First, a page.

Five surgeons are discussing who makes the best patients to operate on: The first surgeon says, "I like to see accountants on my operating table because when you open them up, everything inside is numbered."
The second responds, "Yeah, but you should try electricians! Everything inside them is color coded."
The third surgeon says, "No, I really think file clerks are the best, everything inside them is in alphabetical order."
The fourth surgeon chimes in with, "You know, I like construction workers. Those guys always understand when you have a few parts left over at the end and when the job takes longer than you said it would."
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WHEN TWO BECOME ONE
Some marriages may be made in heaven, but most of the details have to be worked out here on earth. Unfortunately, many couples enter marriage with little or no thought about how such a relationship is designed to work.
"I only married to get away from home, to get a house of my own and be independent," admitted a young woman named Jane. "My parents tried to talk me out of it, but you always think you know better."
Jane thought she was breaking from her parents. In reality, her marriage was only a contest to prove she knew best. She failed to develop a close bond with her husband, however, and "after six months I knew it was a mistake--even before my baby was born." Shortly afterward her marriage dissolved.
The names change, the circumstances vary, but the tragedy remains the same: Far too many marriages eventually end in divorce. A well-known Christian leader made this observation: "All of my counseling in marriage and family problems can be categorized on the basis of three situations: failure to truly leave the parents, failure to cleave to the one partner, or failure to develop a unified relationship."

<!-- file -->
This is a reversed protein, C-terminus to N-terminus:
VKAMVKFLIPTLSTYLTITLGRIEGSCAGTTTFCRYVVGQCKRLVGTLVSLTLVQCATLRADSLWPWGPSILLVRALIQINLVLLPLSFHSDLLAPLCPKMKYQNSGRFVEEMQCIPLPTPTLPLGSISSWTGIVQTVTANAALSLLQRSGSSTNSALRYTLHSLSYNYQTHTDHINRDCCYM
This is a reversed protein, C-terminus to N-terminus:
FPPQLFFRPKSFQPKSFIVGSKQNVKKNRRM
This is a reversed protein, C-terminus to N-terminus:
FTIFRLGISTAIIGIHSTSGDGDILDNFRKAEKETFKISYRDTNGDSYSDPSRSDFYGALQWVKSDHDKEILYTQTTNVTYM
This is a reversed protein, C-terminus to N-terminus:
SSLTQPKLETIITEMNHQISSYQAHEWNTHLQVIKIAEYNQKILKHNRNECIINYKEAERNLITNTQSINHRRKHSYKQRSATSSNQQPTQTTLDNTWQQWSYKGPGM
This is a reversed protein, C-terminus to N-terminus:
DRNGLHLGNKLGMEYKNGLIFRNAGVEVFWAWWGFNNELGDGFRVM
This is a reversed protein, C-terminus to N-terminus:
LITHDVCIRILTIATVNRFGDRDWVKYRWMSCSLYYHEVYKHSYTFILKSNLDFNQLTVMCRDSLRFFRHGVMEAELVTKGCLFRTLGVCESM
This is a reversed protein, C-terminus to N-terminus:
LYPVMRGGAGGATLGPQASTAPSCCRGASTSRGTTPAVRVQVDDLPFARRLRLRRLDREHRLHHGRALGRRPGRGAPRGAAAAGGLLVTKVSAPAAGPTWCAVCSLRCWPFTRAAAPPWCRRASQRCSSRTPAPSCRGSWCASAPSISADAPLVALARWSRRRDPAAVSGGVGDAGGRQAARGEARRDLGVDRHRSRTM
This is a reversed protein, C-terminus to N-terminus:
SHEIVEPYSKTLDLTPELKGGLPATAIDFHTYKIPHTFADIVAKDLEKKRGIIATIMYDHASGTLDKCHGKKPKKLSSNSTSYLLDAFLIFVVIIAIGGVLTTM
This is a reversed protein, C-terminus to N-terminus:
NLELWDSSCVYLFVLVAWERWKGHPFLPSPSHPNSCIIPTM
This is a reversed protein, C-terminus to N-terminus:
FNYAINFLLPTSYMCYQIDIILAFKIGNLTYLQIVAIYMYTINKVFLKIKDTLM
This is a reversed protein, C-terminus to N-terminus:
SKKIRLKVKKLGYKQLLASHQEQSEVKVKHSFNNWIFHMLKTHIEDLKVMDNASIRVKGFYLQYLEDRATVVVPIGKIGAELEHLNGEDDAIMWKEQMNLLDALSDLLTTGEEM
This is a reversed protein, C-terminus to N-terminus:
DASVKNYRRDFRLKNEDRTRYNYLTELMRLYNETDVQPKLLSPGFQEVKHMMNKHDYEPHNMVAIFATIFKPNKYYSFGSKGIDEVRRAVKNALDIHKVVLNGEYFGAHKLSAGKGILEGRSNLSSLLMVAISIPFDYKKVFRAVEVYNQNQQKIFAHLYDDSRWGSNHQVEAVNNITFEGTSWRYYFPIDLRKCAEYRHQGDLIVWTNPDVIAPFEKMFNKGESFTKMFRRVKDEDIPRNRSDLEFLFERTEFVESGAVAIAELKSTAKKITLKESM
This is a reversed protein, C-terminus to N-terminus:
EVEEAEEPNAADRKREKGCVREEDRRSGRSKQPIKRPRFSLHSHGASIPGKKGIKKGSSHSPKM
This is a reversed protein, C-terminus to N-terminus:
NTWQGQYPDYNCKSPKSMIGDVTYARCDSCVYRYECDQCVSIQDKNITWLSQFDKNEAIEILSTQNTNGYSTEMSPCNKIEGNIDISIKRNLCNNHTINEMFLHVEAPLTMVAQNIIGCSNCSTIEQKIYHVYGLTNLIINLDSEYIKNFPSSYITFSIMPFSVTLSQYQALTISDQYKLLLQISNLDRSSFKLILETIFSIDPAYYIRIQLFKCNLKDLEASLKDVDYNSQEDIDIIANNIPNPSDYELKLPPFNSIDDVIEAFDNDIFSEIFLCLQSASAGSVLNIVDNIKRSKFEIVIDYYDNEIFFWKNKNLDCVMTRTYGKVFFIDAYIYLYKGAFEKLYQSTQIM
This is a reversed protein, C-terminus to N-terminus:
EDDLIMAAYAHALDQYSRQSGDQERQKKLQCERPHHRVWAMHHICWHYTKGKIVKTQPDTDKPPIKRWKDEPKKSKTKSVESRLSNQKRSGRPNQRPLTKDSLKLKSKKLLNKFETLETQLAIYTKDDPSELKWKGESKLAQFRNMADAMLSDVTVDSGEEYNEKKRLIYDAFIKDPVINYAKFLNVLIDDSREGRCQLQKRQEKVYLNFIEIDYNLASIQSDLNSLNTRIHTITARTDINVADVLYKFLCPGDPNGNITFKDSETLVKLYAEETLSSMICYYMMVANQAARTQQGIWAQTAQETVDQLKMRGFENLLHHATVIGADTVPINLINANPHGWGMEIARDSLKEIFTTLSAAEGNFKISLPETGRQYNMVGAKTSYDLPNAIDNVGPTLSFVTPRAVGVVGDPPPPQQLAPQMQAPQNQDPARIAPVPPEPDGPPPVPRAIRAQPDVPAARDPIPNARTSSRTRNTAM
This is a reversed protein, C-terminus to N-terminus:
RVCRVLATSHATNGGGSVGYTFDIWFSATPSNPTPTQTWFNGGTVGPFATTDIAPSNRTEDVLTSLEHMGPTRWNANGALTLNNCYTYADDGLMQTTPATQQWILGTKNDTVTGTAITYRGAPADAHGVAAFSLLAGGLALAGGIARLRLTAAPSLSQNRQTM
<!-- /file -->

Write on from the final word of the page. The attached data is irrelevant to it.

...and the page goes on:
Leave. Cleave. Unify. Moses, the Lord Jesus Christ, and later the apostle Paul all used these same three concepts to describe how God designed marriage to work. "For this reason a man will leave his father and mother and be united to his wife, and the two will become one flesh" (Mark 10:7-8).
Marriage involves leaving one's parents and clinging to our spouse. It is a total, intimate, exclusive union between a husband and his wife. But that's not all!
Christian marriage is really a triangle: a man, a woman, and Christ. My wife, Pat, committed her life to Christ at the age of eight. I was twelve when I made the same decision. When we joined our lives together, we did so in the presence of the Lord. He is the third party in our marriage. He is the One who keeps us together and draws us closer to each other as we seek to draw closer to Him.
God has designed man and woman to complement each other in the marital relationship--spiritually, intellectually, emotionally, volitionally, socially, and physically. Intimacy starts with spiritual oneness in Christ and eventually knits a couple together in every area of life. This takes time and commitment. But the rewards of such intimacy and oneness are fantastic!
"But, Luis," you say, "my spouse and I aren't experiencing that oneness in our marriage. In fact, sometimes I feel we don't even know each other. Often we disagree with each other or just go our separate ways. We're definitely not serving the Lord together. What should we do?"
When marital problems surface, don't run away from God. Instead, as God's servant, run to Him. Come to Christ. Lay the problem at His feet with your spouse.
Gather your spouse in your arms by your bedside. Open up your Bible, kneel together, read a passage, and talk about what it says. See what God's Word has to say about your situation. Then share your prayer requests and, together, talk to God about them. By doing this you will learn more about your spouse, and God will show you how two can become one--and grow yet closer every day.
Faith and love are apt to be spasmodic in the best of minds. Men and women live on the brink of mysteries and harmonies into which they never enter and with their hand on the doorlatch they die outside. GK Chesterton